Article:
Chong Neto, Manuel – Panama

1927-2010 | Latin American Art


This Panamanian artist had a Chinese father and a Panamanian mother. In 1952 he started his painting studies at the National School of Art, where he remained until 1965 when he enrolled at the National Autonomous University of Mexico to specialise in graphic arts. He took part in collective and individual exhibitions from 1961 onwards.

In addition to being an artist, Chong Neto worked as a teacher, starting at the age of 19 by giving classes to women over 25 at the Liceo de Señoritas in Panama. He would later become a high school art teacher and, after 1970, also taught at the Casa de la Escultura, National School of Art, and National University.



He was a figurative artist who produced works that draw attention to the expressive use of the mark and the careful balance of contrasts, colours and the use of light and shadow. In his work both the depiction of the female figure and voluminous forms have a constant presence, usually shown in sensual and mysterious environments.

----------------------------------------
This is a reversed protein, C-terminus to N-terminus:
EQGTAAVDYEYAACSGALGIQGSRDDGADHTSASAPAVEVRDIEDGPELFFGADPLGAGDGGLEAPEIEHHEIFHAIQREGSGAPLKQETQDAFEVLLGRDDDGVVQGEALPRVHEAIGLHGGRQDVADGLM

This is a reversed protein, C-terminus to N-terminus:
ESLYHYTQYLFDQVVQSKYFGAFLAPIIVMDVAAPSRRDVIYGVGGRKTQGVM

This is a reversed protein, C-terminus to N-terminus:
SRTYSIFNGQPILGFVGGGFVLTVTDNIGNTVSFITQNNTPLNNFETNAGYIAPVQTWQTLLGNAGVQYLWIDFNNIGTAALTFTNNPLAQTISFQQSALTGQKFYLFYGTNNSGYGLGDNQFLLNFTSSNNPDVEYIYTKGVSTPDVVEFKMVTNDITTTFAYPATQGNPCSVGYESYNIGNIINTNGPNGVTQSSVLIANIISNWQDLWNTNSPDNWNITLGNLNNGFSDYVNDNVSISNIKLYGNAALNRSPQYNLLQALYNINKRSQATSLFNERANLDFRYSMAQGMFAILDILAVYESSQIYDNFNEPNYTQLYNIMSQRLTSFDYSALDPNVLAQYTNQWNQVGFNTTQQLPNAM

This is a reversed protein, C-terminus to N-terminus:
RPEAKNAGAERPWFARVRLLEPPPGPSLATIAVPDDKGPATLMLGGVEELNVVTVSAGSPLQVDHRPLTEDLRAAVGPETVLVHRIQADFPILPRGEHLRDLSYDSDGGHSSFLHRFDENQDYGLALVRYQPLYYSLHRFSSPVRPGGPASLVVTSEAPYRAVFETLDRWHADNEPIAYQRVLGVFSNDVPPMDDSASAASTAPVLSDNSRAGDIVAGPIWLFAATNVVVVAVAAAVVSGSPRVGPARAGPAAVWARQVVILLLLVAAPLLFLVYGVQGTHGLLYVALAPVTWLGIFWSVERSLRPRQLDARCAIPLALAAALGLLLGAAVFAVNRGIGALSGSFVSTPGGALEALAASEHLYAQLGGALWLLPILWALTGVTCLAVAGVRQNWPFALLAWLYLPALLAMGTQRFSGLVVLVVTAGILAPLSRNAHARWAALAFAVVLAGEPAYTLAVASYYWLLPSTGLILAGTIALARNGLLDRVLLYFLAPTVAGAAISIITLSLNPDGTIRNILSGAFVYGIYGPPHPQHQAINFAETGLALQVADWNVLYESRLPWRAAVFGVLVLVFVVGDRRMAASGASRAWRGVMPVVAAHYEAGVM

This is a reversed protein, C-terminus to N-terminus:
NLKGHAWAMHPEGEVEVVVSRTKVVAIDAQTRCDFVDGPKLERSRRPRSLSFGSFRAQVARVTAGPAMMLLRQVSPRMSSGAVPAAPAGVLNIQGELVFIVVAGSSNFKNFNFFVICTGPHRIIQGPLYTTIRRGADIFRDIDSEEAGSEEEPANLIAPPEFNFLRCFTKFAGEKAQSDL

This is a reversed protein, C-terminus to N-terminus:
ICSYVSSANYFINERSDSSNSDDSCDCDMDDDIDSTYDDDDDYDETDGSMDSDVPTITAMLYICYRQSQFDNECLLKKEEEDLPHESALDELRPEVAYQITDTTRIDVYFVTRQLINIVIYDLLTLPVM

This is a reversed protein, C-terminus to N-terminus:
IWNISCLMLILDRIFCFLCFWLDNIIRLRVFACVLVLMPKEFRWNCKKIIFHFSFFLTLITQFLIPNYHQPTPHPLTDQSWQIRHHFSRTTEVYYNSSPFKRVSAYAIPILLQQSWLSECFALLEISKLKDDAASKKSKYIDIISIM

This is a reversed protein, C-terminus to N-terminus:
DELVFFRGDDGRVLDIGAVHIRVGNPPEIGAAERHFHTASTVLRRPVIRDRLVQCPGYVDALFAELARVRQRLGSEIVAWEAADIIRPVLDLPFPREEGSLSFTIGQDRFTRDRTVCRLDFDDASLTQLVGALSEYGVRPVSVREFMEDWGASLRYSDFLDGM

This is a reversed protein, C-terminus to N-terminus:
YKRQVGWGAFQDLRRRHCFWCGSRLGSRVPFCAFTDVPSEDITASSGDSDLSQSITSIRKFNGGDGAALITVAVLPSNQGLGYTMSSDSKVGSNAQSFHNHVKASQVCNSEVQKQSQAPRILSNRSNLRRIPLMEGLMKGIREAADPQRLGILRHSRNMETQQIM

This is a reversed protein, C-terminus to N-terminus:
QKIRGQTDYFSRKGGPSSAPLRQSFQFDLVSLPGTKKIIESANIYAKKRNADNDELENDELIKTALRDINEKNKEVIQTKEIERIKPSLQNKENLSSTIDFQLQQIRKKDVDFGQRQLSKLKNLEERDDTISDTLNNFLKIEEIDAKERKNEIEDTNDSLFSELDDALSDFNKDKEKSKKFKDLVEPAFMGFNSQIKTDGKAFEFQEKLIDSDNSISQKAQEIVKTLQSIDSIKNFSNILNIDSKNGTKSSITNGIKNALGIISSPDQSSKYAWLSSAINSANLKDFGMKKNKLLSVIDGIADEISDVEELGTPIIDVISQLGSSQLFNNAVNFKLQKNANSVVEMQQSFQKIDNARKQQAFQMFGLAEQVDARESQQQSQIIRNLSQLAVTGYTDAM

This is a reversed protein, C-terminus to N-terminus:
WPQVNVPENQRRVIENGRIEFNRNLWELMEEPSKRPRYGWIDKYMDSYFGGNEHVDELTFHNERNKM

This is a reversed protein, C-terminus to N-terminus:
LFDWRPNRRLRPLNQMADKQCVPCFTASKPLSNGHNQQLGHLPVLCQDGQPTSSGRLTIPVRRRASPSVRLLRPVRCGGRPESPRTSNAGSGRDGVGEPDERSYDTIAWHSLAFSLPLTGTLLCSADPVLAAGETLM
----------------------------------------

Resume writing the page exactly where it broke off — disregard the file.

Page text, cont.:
An expressive and symbolic use of his figures can also be perceived in the depiction of large almond-shaped eyes, characters with shortened necks and distorted shapes.

His compositions are based on geometric shapes without reaching abstraction. This compositional resource allowed the artist to emphasise and capture the essence of details. From here he manages to juxtapose different planes within the same work. Thus, through the cult of the female figure, Chong Neto uses the modern woman to allude to history and human beings, obliging the viewer to carry out an exercise in historical memory to understand the references to this transfigured universe.

Known mainly for his “gorditas” or “chongnetian” female figures, as they are known, Chong Neto also stands out for his still-life work. In them we see how he eliminates all the opulence that is so typical in his works in other genres, and uses simple but effective resources instead. Through a thick palette of earthy colours, the painter manages to capture the effects of light and shadow that characterise his work.


Silvia Sánchez Ruiz